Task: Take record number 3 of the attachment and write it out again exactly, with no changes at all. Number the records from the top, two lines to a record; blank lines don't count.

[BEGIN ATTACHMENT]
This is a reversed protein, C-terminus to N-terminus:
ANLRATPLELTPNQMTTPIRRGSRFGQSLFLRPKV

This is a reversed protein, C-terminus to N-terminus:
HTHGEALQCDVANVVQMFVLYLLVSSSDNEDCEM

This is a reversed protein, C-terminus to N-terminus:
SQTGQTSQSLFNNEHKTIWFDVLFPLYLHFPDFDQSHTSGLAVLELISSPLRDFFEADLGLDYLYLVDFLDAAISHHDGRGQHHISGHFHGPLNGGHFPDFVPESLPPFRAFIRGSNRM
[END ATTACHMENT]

This is a reversed protein, C-terminus to N-terminus:
SQTGQTSQSLFNNEHKTIWFDVLFPLYLHFPDFDQSHTSGLAVLELISSPLRDFFEADLGLDYLYLVDFLDAAISHHDGRGQHHISGHFHGPLNGGHFPDFVPESLPPFRAFIRGSNRM